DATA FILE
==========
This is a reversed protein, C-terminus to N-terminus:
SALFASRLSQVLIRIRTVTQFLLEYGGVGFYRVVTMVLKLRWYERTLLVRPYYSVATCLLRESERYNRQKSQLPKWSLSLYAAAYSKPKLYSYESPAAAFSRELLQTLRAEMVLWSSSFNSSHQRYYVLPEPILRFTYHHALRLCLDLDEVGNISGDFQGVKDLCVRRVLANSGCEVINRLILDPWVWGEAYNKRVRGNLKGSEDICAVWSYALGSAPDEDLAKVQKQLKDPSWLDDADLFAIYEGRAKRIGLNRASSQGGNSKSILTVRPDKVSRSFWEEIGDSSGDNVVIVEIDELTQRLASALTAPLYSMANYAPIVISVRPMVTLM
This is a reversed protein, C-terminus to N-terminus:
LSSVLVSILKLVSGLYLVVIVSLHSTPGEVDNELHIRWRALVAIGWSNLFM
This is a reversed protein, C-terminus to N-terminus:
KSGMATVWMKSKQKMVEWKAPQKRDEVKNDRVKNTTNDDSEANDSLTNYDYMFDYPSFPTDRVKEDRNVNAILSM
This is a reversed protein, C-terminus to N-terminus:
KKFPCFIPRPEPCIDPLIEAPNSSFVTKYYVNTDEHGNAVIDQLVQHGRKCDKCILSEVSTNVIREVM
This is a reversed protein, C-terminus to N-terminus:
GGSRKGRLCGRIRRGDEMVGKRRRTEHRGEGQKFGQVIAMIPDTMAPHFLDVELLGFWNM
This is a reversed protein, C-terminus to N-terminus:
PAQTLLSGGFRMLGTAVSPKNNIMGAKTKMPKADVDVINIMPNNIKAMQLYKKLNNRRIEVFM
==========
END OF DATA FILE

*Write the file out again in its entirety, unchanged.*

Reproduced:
This is a reversed protein, C-terminus to N-terminus:
SALFASRLSQVLIRIRTVTQFLLEYGGVGFYRVVTMVLKLRWYERTLLVRPYYSVATCLLRESERYNRQKSQLPKWSLSLYAAAYSKPKLYSYESPAAAFSRELLQTLRAEMVLWSSSFNSSHQRYYVLPEPILRFTYHHALRLCLDLDEVGNISGDFQGVKDLCVRRVLANSGCEVINRLILDPWVWGEAYNKRVRGNLKGSEDICAVWSYALGSAPDEDLAKVQKQLKDPSWLDDADLFAIYEGRAKRIGLNRASSQGGNSKSILTVRPDKVSRSFWEEIGDSSGDNVVIVEIDELTQRLASALTAPLYSMANYAPIVISVRPMVTLM
This is a reversed protein, C-terminus to N-terminus:
LSSVLVSILKLVSGLYLVVIVSLHSTPGEVDNELHIRWRALVAIGWSNLFM
This is a reversed protein, C-terminus to N-terminus:
KSGMATVWMKSKQKMVEWKAPQKRDEVKNDRVKNTTNDDSEANDSLTNYDYMFDYPSFPTDRVKEDRNVNAILSM
This is a reversed protein, C-terminus to N-terminus:
KKFPCFIPRPEPCIDPLIEAPNSSFVTKYYVNTDEHGNAVIDQLVQHGRKCDKCILSEVSTNVIREVM
This is a reversed protein, C-terminus to N-terminus:
GGSRKGRLCGRIRRGDEMVGKRRRTEHRGEGQKFGQVIAMIPDTMAPHFLDVELLGFWNM
This is a reversed protein, C-terminus to N-terminus:
PAQTLLSGGFRMLGTAVSPKNNIMGAKTKMPKADVDVINIMPNNIKAMQLYKKLNNRRIEVFM